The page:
Gluten-free diets are all the health hype right now, much like eco-friendly water bottles and juicing once were.
Going gluten-free may be okay for adults needing particular diets, but isn’t as healthy for the average child.
According to a new article in The Journal of Pediatrics, only children with celiac disease should opt for a gluten-free regimen, otherwise it’s simply an unhealthy choice for any other kid.
“The increasing popularity of the GFD [gluten-free diet] has important implications for children,” wrote Norelle R. Reilly, a pediatric gastroenterologist at Columbia University Medical Center and author of the article.
“Parents sometimes place their children on a GFD in the belief that it relieves symptoms, can prevent CD [celiac disease], or is a healthy alternative without previous testing for CD or consultation with a dietitian.”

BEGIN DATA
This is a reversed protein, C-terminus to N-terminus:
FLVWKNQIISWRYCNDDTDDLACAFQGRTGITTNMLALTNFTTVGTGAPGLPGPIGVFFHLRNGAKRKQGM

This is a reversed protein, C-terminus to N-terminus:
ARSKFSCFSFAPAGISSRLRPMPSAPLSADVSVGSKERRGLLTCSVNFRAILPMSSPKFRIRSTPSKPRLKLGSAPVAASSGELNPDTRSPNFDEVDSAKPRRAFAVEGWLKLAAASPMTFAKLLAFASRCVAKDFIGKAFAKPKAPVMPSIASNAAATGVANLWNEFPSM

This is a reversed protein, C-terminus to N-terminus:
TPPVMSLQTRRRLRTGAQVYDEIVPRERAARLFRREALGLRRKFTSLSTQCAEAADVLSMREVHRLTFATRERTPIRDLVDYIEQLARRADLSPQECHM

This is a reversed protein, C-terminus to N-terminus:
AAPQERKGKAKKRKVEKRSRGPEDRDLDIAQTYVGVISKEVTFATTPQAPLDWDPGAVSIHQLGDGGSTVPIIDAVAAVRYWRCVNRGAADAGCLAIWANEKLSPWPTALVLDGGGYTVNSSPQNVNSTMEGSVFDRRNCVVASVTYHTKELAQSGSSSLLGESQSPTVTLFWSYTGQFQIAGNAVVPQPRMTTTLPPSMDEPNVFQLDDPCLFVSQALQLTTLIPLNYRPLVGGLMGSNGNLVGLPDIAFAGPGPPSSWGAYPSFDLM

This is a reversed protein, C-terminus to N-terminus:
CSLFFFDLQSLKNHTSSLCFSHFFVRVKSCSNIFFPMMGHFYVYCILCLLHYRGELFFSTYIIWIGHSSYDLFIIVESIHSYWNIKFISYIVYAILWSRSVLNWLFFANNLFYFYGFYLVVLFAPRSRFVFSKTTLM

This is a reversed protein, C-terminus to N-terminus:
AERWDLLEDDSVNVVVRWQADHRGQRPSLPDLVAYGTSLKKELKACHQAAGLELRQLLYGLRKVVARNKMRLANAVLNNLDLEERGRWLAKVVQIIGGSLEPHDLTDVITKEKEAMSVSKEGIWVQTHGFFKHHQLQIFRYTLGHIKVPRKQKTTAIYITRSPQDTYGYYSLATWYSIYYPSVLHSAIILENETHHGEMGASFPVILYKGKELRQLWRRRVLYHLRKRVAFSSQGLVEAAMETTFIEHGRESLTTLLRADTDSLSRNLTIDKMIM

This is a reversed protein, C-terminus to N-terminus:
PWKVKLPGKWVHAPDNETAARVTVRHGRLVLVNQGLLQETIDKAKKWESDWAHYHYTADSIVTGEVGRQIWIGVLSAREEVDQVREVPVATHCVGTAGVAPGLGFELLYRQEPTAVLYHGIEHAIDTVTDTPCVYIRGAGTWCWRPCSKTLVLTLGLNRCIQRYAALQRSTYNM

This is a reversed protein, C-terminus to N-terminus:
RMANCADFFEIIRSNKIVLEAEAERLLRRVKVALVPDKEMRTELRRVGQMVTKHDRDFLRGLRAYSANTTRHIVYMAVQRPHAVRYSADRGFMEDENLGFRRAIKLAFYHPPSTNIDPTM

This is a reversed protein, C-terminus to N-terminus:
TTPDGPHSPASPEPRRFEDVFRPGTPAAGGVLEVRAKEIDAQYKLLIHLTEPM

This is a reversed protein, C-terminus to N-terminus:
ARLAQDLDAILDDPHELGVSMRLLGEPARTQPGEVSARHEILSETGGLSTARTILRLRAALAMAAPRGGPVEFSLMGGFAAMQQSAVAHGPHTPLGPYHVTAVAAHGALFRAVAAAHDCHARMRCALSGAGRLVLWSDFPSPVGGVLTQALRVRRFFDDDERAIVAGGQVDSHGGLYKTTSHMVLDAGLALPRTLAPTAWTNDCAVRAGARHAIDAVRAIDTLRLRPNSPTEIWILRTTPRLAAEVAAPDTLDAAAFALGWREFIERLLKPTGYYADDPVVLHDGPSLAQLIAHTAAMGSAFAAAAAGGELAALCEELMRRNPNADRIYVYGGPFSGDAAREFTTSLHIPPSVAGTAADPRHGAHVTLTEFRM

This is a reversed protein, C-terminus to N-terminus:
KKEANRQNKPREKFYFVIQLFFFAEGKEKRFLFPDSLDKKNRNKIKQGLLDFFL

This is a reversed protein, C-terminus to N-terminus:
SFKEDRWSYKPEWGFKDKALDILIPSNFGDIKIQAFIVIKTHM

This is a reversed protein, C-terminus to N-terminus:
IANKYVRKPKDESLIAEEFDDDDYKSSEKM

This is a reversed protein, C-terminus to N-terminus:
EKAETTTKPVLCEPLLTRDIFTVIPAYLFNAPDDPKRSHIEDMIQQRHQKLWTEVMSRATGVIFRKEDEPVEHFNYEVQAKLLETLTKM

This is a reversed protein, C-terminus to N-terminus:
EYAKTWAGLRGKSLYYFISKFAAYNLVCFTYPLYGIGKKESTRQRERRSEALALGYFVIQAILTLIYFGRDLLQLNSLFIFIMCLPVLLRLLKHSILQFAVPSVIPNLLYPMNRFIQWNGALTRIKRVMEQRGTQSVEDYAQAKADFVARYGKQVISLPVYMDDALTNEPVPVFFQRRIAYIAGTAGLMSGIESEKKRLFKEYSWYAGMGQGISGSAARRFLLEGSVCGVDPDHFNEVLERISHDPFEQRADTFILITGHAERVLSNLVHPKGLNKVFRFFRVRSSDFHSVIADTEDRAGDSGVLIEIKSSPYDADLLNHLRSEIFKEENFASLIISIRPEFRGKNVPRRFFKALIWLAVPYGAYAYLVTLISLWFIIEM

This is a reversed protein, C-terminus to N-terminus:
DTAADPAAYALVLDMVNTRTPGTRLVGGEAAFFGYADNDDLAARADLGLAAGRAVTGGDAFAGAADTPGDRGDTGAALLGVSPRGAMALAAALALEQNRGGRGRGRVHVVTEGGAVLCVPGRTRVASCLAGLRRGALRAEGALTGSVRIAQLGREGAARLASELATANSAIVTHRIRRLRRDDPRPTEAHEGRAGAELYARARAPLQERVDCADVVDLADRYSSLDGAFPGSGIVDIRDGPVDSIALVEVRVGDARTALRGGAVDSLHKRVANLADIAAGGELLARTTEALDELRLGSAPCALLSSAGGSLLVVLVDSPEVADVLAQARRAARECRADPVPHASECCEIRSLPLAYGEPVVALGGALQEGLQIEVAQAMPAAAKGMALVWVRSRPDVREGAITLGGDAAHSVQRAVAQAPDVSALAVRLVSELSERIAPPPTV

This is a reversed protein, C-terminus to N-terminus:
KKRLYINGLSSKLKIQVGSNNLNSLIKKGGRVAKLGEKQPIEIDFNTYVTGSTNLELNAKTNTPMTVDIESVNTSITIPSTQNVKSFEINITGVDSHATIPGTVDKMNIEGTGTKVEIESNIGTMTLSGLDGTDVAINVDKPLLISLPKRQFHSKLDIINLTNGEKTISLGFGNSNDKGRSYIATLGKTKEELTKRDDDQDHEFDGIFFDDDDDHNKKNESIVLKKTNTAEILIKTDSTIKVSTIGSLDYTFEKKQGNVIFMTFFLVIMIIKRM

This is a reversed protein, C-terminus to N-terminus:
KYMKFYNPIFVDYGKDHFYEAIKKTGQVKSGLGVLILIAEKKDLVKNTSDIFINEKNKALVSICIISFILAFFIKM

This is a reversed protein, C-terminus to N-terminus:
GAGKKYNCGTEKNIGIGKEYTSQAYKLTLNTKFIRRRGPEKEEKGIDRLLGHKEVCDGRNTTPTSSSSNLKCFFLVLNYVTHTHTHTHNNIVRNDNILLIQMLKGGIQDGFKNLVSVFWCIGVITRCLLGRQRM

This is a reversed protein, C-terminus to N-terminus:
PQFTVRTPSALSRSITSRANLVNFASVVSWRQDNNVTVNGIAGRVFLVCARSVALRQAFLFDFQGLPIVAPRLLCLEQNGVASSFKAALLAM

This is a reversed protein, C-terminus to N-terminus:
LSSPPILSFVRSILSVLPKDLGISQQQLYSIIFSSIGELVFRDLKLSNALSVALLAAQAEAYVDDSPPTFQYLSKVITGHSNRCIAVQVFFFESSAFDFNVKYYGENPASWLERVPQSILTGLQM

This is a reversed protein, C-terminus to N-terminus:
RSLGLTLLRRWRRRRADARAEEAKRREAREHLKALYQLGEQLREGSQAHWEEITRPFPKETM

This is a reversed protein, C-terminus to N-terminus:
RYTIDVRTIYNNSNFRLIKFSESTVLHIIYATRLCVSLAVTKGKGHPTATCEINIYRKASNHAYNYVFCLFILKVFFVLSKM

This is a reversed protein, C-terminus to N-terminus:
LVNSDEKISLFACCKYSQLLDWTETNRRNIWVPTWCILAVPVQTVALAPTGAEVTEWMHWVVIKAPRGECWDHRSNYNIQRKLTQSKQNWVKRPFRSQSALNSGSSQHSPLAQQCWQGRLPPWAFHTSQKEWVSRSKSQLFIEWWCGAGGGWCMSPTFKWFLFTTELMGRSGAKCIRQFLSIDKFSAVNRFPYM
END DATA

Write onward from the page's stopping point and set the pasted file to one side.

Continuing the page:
The article goes on to debunk myths about gluten, found abundantly in rye, wheat, barley, and many processed foods. One of the key points Reilly enforces is gluten is not toxic.
For children specifically, the risks of cutting the gluten protein outweighs any benefits. The potential for obesity, new-onset insulin resistance, and deficiencies of B vitamins, folate, iron, and other nutrients, are just a few examples highlighted by the article.
A gluten-free diet is useful for children suffering from celiac disease, or wheat allergies. The hereditary autoimmune condition can be treated by excluding gluten from daily diets.
“There is no evidence that processed gluten-free foods are healthier than their gluten-containing counterparts, nor have there been proven health or nutritional benefits of a GFD, except as indicated previously in this commentary,” Reilly continued.
“Yet those who purchase gluten-free foods outside of a GFD and apart from treatment of disease comprise the bulk of gluten-free product consumers.”